Globally, breast cancer (BC) is the most common cancer in women with the most recent published statistics indicating 2,088,849 new cases in 2018, second only to lung cancer, which corresponds to 11.6% of all new cancer cases. Research has shown that breast cancer was responsible for 626,679 deaths in 2018, representing 6.6% of cancer deaths . Sadly, it is estimated that these values will continue to increase as it is estimated that by 2050, the yearly incidence of BC will reach around 3.2 million . BC is caused by many risk factors including age, obesity, radiation, genetic disposition, family history of the disease which may link to inherited genes, excess alcohol intake, lack of exercise, hormone replacement therapy (HRT), personal history of BC, race/ethnicity, menstrual, breast-feeding and pregnancy history, dense breast, exposure to environmental factors, chemicals, drugs and many others [28, 29]. BC can be easily prevented by eating a balanced diet, exercising regularly, and reducing alcohol intake and avoid smoking. Moreover, knowledge of the disease and regular mammogram tests can help in early diagnosis and treatment of the disease successfully resulting in a better quality of life for the victim .
Some forms of BC are easy to treat, whereas others are very difficult to treat, and occurrence is very prevalent. Currently, the primary forms of treatments include surgery followed by radiotherapy, chemotherapy and others such as palliative care for living well [11, 12]. Most commercial drugs are given, depending on the type of the BC that is being treated, where the cancer is located in the breast and types of breast cells affected [18, 28–31]. Moreover, most of the commercial chemotherapeutic agents are not safe since they can kill normal healthy cells in the body especially at high doses . As such, it is of paramount importance to look for new and safe forms of therapy. This is where the current research project comes in as an alternative form of safe treatment for BC using natural plant-based medicine either alone or in combination with a low dose of a commercial therapeutic anti-cancer agent combined with a high dose of the natural medicine or extract [18, 21].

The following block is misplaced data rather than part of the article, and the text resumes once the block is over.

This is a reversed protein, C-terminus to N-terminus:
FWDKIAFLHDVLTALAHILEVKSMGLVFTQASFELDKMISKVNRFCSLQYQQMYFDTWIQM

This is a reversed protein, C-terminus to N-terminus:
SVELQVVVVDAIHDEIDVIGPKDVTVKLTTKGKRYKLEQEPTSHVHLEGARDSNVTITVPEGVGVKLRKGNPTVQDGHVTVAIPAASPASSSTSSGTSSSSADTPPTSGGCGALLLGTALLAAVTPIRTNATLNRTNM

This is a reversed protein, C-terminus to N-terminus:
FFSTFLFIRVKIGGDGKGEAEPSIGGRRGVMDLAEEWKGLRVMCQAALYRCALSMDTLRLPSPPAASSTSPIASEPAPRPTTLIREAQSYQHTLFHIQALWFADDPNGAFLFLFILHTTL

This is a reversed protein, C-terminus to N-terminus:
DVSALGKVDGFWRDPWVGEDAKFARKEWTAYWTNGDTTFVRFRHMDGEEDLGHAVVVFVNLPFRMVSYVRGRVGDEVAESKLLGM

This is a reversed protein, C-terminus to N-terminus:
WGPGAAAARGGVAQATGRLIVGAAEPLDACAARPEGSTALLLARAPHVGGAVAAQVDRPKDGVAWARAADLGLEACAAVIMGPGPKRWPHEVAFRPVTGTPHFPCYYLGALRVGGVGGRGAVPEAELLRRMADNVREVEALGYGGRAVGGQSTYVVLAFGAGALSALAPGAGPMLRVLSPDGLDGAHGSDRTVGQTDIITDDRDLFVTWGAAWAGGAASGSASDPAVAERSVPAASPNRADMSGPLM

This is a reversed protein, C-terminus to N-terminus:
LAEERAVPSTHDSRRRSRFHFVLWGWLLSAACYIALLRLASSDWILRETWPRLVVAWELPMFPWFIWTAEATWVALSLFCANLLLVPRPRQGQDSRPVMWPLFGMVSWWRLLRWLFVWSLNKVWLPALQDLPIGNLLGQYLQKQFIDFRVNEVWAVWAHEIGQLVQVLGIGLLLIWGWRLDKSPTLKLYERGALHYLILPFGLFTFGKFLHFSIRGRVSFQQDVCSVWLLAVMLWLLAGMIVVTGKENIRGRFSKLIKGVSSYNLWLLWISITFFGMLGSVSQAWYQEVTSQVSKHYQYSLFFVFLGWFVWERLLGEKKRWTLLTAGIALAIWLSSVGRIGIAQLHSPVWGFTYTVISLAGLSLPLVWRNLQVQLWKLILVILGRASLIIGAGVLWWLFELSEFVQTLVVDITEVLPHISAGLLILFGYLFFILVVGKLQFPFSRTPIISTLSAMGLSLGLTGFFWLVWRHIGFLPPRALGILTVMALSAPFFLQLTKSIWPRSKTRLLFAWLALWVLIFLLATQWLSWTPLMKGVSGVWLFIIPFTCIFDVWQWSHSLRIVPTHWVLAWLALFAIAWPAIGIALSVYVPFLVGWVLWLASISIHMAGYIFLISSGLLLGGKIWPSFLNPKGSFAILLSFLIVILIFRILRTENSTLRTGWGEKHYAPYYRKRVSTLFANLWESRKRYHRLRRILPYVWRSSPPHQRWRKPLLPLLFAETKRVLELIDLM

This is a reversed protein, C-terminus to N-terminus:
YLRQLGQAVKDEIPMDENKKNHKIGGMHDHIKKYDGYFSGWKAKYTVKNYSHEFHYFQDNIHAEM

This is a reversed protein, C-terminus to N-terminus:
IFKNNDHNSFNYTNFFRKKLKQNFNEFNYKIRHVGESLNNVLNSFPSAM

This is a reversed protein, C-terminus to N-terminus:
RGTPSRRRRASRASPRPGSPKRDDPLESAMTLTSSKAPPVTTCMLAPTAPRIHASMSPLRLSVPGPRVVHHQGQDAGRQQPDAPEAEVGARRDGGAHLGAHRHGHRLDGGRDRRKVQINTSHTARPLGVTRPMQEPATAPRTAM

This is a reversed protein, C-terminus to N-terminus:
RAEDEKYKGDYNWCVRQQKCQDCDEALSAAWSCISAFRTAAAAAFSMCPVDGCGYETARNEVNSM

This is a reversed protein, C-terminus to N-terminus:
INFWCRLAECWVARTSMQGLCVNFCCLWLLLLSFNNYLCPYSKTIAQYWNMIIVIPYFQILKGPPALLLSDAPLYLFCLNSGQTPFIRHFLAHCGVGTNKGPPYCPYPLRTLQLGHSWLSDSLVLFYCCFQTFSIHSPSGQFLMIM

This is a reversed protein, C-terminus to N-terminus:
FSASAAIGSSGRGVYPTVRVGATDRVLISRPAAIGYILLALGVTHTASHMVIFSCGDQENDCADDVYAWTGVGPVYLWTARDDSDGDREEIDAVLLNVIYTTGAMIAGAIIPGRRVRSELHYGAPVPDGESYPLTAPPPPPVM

Nature is a rich source of different types of natural medicinal and phytochemical products and for years scientists have been utilizing plant-based extracts and medicine to treat different types of cancers [21, 32]. Second, if single drug therapy is unable to treat the cancer, then it is important to employ combined therapy. Momordica charantia (MC) or bitter melon is a well-known plant which has been used for thousands of years as a natural medicine to treat several diseases including diabetes and cancer inflicting mankind [15, 33]. In two previous studies, we investigated the beneficial anticancer effects of a water-soluble extract of MC and α, β momorcharin, an isolated compound of MC, on several different cancer cell lines including 1321N1, Gos-3, U87-MG, Sk Mel, Corl − 23, Weri Rb-1[16, 17]. In light of these two previous studies, the current investigation was designed to ascertain a cost-effective and safe approach to treat BC using an ethanol soluble extract from M. charantia and compare with the effect of K-J, an isolated anticancer compound from the leaves of M. charantia and cisplatin, a commercial anticancer drug. The rationale of this study was to find a safe dose of BC ethanol soluble extract or K-J either alone or in combination with a low dose cisplatin to treat BC without killing healthy cells and where possible, the mechanism involved in BC cell death. The discussion will now focus on the main findings of this study and their relevance in BC therapy, especially for people in low-income countries in the world where they have to pay for healthcare .
The results of this study have demonstrated that the active anticancer ingredient(s) from the green succulent fruit in M. charantia is ethanol soluble and several studies have employed the same procedure in preparing the extracts which are highly efficacious in treating other diseases successfully including diabetes and cancer [15, 19, 35]. In the present study, both low and high doses of the MC ethanol extract and K-J had no effect on the viability of healthy MCF-10A breast cell lines compared to cisplatin which killed over 60% of the cells after 24 hours of treatment. However, during 48 hours of treatment both doses of MC ethanol extract seemed to enhance cell viability slightly compared to K-J and cisplatin which killed MCF-10A cells with cisplatin being more toxic at both low and high doses compared to K-J at the higher concentration. Surprisingly, when cisplatin was combined with either MC ethanol extract or K-J, employing both doses, they had little or no significant effect on MCF-10A cell at both 24 and 48 hours of treatment. The results have clearly demonstrated that MC ethanol extract is safe to use in breast cancer therapy either alone or when combined with cisplatin since it does not kill the healthy cells even during 48 hours of treatment and rather reduce the toxic effects of cisplatin. In contrast, K-J alone, especially at high dose and longer treatment time, can kill the healthy cells. Interestingly, both MC ethanol extract and K-J seem to exert a protecting effect on the healthy cells against the adverse effect of cisplatin at both low and high doses at either 24 or 48 hours of treatment ((Fig. 2B/D). The current results are in agreement with two previous studies which revealed that that the water-soluble extract of MC had no cytotoxic effect on healthy cell lines [16, 17].